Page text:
An applicant for a loan prepares a financial statement, describing the stock he has to offer as collateral and the facilities for taking care of it, the amount of real estate he owns or has leased, and his outstanding debts. The loan company verifies the borrower's statement by confidential inquiries through banks and other parties; it searches the county records to verify the recorded debts of the borrower; it has an inspector make a personal inspection of the facilities for caring for the stock, the amount of feed on hand, the general reputation of the applicant as a cattleman, and the number of his cattle, at the same time determining whether they correspond with the description given in the application. The loan is generally made or rejected on the inspector's report. The business reputation and honesty of the applicant and the condition of the livestock and money markets, are other important considerations. If the application is approved, a note is drawn, and, as collateral, a chattel mortgage on the stock and its increase, on the feed on hand, and sometimes on the facilities for handling the stock, such as horses and machinery.
The amount loaned varies from 50 to 80 per cent of the full value of the stock; a margin of 20 to 25 per cent is considered amply sufficient, for the natural increase in weight and number of the animals reduces the hazard of cattle loans. The size of the loan varies from a few hundred to a million dollars. Small loans are more advantageously made through local agencies, since local agencies are familiar with the applicant and his financial standing and do not have the expense of inspection. Moreover, small loans are generally too costly for cattle-loan companies.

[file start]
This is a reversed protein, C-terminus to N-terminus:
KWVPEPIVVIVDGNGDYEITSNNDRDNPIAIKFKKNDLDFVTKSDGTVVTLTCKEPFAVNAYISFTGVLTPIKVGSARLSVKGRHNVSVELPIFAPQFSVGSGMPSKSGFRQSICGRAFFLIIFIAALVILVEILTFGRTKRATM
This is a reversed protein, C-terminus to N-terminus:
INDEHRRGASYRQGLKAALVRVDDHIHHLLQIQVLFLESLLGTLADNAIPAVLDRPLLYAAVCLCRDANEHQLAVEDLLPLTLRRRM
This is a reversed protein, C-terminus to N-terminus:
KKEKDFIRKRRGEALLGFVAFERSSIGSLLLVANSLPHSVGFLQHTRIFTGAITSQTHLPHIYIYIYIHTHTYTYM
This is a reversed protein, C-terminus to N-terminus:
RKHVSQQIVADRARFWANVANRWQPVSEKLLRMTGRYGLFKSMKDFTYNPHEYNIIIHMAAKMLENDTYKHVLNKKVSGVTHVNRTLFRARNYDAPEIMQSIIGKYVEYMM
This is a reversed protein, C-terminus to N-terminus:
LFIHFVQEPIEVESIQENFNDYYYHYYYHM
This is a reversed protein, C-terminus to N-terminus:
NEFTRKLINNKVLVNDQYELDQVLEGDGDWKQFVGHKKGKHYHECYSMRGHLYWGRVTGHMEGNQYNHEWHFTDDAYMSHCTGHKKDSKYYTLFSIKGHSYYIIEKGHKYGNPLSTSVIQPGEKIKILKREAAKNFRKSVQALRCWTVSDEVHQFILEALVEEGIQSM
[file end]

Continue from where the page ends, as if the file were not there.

The loans are for short terms, generally running for six months. This period of time is adopted because of the rediscount feature of the cattle-loan business, and because that length of time will ordinarily be long enough for the "feeding out" of a bunch of cattle. In the case of loans on stockers and breeders, it is understood that the loans will be renewed if desired. The loans are commonly classified as feeder loans, stocker loans (on cows, on young stock, and "summer loans"), and dairy loans. It is assumed, of course, that the proceeds of the loan will be devoted to the improvement of the herd.
The interest rates depend upon the rediscount rate and the degree of competition among borrowers and among lenders. Only marked fluctuations of the rediscount rate affect the local rates charged. The rates will also be graduated according to the desirability of the applicant. The cost of inspection has an important bearing upon the loan rate, for it must be assessed back upon the borrower, and therefore borrowers living in remote and isolated places have to pay higher interest rates.